Life, death, science, and family values

Italy is being wracked by a Terri Schiavo-esque political feeding-tube fight.  In 1992, Eluana Englaro, then 21-years-old, was in a serious car accident and struck comatose.  Two years later, her doctors declared her condition irreversible.  Since then, she has been on feeding tubes in a vegetative state.  Last November, Englaro’s father won a court order allowing her feeding tubes to be disconnected, but Italy’s Prime Minister, Silvio Berlusconi, has fought to keep her on life-support.  Catholic newspapers accuse the father of wanting to kill his daughter; the Catholic Church has forcefully insisted that the government must keep Englaro alive. 

Berlusconi’s cabinet issued an emergency order on Friday outlawing the cessation of artificial feeding and hydration.  President Giorgio Napolitano has refused to sign the decree, however, claiming that the prime minister is violating the separation of powers between the executive and judicial branches by ignoring numerous court rulings supporting Mr. Englaro.  The family’s lawyer told the Corriere della Sera that the family was going forward under the judicial decree; the paper reports that Englaro’s feeding tubes were disconnected on Friday. 

These wrenching moral dilemmas obviously have no simple or permanent answer.  A bright-line rule that humans must be kept alive for however long as medical technology permits is certainly easier to administer than a more nuanced position that takes into account mental capacity, quality of life, and the desires of family members.  A bright-line life support rule also avoids any possible slippery slope towards an intolerance for the feeble and handicapped.   But to call the always-use-medical-technology position “pro-life” gives too little weight to a family’s agonized interests, I think.  After 17 years watching his daughter in a coma, Eluana Englaro’s father did not come at his decision lightly, it would appear.  Like Terri Schiavo’s husband, the father has been forced into the fiction that Eluana communicated her wish to not be kept indefinitely on life support.  The more honest position is probably something along the lines of: ‘we know our daughter, this is not her, it never again will be her, she has suffered long enough and so have we.  Death is a natural part of life; it is time for her to die.’  Yet with medical technology becoming ever more sophisticated, we may become slaves to our capacity to keep people, especially the very elderly, technically alive through machines that compensate for their failing organs or damaged brains.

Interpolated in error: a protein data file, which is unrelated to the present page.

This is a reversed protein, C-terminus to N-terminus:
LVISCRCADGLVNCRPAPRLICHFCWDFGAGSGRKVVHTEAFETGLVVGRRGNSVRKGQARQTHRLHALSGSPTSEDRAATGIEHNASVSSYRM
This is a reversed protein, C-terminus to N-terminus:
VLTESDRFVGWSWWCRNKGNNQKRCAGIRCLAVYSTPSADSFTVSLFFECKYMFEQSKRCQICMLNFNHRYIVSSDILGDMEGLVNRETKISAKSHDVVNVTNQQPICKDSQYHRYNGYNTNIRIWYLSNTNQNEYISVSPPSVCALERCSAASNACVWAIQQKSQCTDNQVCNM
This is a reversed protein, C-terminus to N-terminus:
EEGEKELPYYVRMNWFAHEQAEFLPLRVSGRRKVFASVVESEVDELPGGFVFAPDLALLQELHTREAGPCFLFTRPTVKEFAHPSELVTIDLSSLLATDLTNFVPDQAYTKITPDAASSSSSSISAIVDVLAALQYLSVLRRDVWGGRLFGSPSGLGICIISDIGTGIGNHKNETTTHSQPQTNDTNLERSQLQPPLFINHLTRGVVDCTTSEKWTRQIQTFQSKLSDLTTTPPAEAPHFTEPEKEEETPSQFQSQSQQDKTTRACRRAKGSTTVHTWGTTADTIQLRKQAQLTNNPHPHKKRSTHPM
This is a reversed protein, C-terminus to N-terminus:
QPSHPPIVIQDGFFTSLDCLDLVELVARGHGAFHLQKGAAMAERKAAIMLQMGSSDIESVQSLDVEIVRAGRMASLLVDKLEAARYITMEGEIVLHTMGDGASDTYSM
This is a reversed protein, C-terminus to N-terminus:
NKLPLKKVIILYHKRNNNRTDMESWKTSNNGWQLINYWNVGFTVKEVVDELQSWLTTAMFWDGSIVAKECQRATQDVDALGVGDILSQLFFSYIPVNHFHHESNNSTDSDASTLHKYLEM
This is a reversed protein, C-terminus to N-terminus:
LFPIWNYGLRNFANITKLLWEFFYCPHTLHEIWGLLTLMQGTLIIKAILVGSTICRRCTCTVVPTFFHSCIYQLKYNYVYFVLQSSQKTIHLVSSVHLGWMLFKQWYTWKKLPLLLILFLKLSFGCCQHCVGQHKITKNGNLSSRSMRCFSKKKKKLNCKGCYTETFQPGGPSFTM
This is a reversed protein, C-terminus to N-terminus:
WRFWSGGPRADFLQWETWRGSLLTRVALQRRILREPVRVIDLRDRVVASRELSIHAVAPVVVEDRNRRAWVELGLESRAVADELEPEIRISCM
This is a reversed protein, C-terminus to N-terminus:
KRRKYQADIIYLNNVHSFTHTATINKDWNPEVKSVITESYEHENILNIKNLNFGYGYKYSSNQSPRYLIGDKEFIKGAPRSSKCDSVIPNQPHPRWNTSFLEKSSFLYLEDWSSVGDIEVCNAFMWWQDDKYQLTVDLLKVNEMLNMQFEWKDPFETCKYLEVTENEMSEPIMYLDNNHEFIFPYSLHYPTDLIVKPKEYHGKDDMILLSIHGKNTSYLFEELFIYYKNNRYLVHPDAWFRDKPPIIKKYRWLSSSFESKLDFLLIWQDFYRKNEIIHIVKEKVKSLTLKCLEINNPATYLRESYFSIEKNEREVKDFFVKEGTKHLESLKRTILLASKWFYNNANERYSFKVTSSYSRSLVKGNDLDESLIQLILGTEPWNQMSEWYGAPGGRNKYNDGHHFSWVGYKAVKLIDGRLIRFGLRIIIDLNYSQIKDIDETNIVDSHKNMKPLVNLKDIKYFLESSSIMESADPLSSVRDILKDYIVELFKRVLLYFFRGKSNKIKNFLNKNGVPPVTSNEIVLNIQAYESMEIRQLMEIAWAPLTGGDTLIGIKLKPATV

Meanwhile, the backlash against Nadya Suleman, the mother of six artificially-conceived children who gave birth to another eight two weeks ago continues.   The nine-week premature octoplet’s delivery required 46 doctors, nurses, and assistants; in twelve days, their care has likely cost at least $300,000 and counting.   Here’s a possible rule of thumb: If you are a radical pro-lifer and believe that every artificially-conceived embryo must be brought to term, no fertility treatments for you unless you are prepared to bankroll all the resulting medical costs yourself.  Either accept your God-given condition of infertility or accept a human condition on the man-made science for overcoming that infertility: use within reason.

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